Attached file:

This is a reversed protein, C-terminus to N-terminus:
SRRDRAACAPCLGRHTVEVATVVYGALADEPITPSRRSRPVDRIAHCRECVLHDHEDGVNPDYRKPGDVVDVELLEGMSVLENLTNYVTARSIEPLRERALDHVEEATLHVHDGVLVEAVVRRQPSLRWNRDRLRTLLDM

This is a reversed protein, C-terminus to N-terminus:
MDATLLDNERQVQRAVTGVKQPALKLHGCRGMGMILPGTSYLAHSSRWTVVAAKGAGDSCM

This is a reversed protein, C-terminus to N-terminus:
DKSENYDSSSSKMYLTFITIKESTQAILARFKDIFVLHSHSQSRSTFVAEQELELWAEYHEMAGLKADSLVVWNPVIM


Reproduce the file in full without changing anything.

This is a reversed protein, C-terminus to N-terminus:
SRRDRAACAPCLGRHTVEVATVVYGALADEPITPSRRSRPVDRIAHCRECVLHDHEDGVNPDYRKPGDVVDVELLEGMSVLENLTNYVTARSIEPLRERALDHVEEATLHVHDGVLVEAVVRRQPSLRWNRDRLRTLLDM

This is a reversed protein, C-terminus to N-terminus:
MDATLLDNERQVQRAVTGVKQPALKLHGCRGMGMILPGTSYLAHSSRWTVVAAKGAGDSCM

This is a reversed protein, C-terminus to N-terminus:
DKSENYDSSSSKMYLTFITIKESTQAILARFKDIFVLHSHSQSRSTFVAEQELELWAEYHEMAGLKADSLVVWNPVIM